Sky will broadcast its new £25m series Fortitude simultaneously in all five of its European territories, as it aims to capitalise on the recently completed takeovers of Sky Deutschland and Sky Italia. The drama, starring Christopher Eccleston, Sir Michael Gambon, Stanley Tucci and Sofie Gråbøl, will form the vanguard of the enlarged group’s plan to exploit its investments in programming across Europe. Fortitude, a 12-part crime thriller set in an isolated Arctic community, will debut simultaneously on January 29 in Britain, German, Italy, Ireland and Austria. It will also air on the same day in the US on the pay-TV channel Pivot, which part-funded the production. Sky said the drama has already been the biggest success to date for its international rights business. So far it has been pickled up by broadcasters in 13 more countries, including across Scandinavia, the source of the recent boom in dark crime series.
It is a measure of the gamble being taken by Sky with its latest drama epic, Fortitude, that the series, starring Stanley Tucci and Sofie Gråbøl, is said to have cost more than the annual budget of the Sky Arts channel.
The Arctic circle murder mystery, which co-stars Michael Gambon, Christopher Eccleston and Call The Midwife’s Jessica Raine, is the broadcaster’s biggest play yet in its attempt to persuade viewers that it can match the best of what US TV, such as Game of Thrones producer HBO, has to offer.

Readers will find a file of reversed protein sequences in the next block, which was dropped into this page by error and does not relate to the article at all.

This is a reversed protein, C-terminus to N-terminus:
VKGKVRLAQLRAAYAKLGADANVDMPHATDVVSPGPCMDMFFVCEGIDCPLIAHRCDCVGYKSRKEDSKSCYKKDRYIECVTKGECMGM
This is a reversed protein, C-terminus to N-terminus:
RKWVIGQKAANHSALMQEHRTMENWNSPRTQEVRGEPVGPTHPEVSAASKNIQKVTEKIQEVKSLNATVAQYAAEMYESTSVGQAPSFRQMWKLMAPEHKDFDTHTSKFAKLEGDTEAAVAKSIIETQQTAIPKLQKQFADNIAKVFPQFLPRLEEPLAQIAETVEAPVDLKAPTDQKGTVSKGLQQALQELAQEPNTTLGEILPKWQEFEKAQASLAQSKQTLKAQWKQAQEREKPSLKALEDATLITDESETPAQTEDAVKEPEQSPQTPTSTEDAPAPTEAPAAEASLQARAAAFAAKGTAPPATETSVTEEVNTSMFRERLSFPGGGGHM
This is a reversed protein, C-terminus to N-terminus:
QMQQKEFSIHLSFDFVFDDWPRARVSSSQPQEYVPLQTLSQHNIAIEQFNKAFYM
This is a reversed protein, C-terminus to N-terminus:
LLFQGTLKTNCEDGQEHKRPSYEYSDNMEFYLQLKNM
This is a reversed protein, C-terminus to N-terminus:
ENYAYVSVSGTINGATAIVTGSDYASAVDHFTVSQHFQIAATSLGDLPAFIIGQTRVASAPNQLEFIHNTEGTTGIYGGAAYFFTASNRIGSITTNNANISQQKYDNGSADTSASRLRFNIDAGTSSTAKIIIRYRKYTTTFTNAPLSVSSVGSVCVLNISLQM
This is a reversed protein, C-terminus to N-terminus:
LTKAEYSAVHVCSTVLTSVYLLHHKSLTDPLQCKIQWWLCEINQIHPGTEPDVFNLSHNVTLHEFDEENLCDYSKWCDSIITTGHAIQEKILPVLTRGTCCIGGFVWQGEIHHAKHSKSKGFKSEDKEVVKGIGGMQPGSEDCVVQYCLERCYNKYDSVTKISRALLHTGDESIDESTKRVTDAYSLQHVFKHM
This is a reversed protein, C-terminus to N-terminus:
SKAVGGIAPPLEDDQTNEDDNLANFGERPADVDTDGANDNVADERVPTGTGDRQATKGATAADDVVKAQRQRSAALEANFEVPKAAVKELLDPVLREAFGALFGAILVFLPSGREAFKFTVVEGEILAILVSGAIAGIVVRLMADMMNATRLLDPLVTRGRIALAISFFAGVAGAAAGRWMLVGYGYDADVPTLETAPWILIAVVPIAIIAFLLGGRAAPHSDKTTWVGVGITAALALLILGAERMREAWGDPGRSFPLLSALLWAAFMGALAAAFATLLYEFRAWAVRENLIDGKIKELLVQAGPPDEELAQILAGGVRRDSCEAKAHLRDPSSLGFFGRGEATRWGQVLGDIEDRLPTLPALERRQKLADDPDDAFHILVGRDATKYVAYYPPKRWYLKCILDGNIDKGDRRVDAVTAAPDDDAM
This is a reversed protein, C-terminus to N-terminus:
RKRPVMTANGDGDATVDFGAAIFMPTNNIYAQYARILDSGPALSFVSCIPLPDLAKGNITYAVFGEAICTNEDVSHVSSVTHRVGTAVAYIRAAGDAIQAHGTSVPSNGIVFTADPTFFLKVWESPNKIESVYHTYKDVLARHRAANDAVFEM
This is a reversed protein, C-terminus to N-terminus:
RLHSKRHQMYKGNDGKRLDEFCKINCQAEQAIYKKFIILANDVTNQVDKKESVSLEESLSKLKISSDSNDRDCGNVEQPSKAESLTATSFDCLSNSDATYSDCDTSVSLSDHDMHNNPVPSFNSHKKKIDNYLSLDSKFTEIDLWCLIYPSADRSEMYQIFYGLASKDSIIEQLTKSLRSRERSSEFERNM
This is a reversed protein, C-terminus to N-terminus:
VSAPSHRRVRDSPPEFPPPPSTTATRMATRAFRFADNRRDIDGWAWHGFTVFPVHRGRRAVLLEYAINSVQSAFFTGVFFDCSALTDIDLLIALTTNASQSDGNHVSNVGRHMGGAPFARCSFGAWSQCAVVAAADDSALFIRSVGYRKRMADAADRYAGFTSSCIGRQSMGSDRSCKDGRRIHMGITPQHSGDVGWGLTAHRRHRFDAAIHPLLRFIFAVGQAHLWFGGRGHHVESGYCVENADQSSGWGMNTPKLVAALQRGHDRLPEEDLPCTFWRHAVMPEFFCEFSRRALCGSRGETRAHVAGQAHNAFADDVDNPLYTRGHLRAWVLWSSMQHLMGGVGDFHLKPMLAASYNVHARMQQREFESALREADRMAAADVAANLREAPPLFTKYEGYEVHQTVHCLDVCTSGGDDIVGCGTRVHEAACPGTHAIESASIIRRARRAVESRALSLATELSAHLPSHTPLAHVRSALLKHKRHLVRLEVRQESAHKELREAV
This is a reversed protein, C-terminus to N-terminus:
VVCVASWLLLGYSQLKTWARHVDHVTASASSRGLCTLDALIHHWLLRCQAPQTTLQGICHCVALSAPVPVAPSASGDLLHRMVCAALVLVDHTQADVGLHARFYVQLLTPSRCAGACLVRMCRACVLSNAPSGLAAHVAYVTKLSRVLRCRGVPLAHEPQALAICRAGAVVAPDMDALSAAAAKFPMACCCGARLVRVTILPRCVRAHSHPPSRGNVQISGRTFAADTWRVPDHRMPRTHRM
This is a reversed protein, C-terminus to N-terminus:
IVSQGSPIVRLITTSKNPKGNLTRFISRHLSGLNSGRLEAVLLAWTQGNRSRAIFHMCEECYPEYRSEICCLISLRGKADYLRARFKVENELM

The opening episode of the 12-part drama, which cost an estimated £25m to bring to the screen and begins on Sky Atlantic in January, is relentlessly unsettling and claustrophobic, a blizzard (literally) of intrigue, infidelity, corruption and murder.
If its clearest ancestor is David Lynch’s Twin Peaks, which will return for a new series in 2016, Fortitude also reflects a burgeoning appetite among viewers for darker, more complex narratives.
WATCH: 'Ex Machina' examines love and exploitation in the age of AI Boing Boing They're dreams or metaphors for our own anxieties,” says Sophie Mayer, a lecturer in film studies at Queen Mary University of London, who has written on robotics and...
This is a guest post by Brigit McCone. Pretty Woman has already been reviewed negatively by Bitch Flicks as “one of the most misogynist, patriarchal, classist, consumerist, and lookist movies ever to come out of Hollywood” and by sex workers for...
Big movies are a huge business, as the recent success of films such as Avatar and The Dark Knight suggests. Billion-dollar revenue figures aren’t all that uncommon today in cinema, placing many major movies alongside companies such as Facebook when it comes to revenue. With so much riding on a film’s success, marketing one is a massive opportunity for creative designers. We’ve looked at some of the most effective film marketing materials out there – the promo posters that have been used on modern releases and older movies – and established some key elements that have contributed to their success. These aren’t just commercial successes either – everything from smaller cult movies to huge blockbusters benefits from these 7 simple movie poster design elements.
This guest post by Cate Young previously appeared at her blog, BattyMamzell, and is cross-posted with permission. Trigger Warning: This post contains discussion of rape and sexual assault. Let me start by saying that Reign is a great show.
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